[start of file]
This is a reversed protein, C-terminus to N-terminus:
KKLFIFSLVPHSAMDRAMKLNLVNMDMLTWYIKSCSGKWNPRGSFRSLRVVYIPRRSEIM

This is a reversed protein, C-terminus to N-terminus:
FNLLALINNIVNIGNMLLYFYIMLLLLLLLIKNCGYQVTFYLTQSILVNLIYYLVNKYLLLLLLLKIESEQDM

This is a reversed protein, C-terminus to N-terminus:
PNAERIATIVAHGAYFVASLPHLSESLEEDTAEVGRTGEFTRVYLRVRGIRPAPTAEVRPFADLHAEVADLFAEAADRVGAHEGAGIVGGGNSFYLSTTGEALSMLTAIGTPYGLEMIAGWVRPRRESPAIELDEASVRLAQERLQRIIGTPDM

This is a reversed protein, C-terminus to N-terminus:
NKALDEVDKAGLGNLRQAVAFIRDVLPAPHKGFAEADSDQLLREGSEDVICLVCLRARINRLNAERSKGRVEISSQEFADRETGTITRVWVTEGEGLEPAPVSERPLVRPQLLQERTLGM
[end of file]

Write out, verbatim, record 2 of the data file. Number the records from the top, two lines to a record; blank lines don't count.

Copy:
This is a reversed protein, C-terminus to N-terminus:
FNLLALINNIVNIGNMLLYFYIMLLLLLLLIKNCGYQVTFYLTQSILVNLIYYLVNKYLLLLLLLKIESEQDM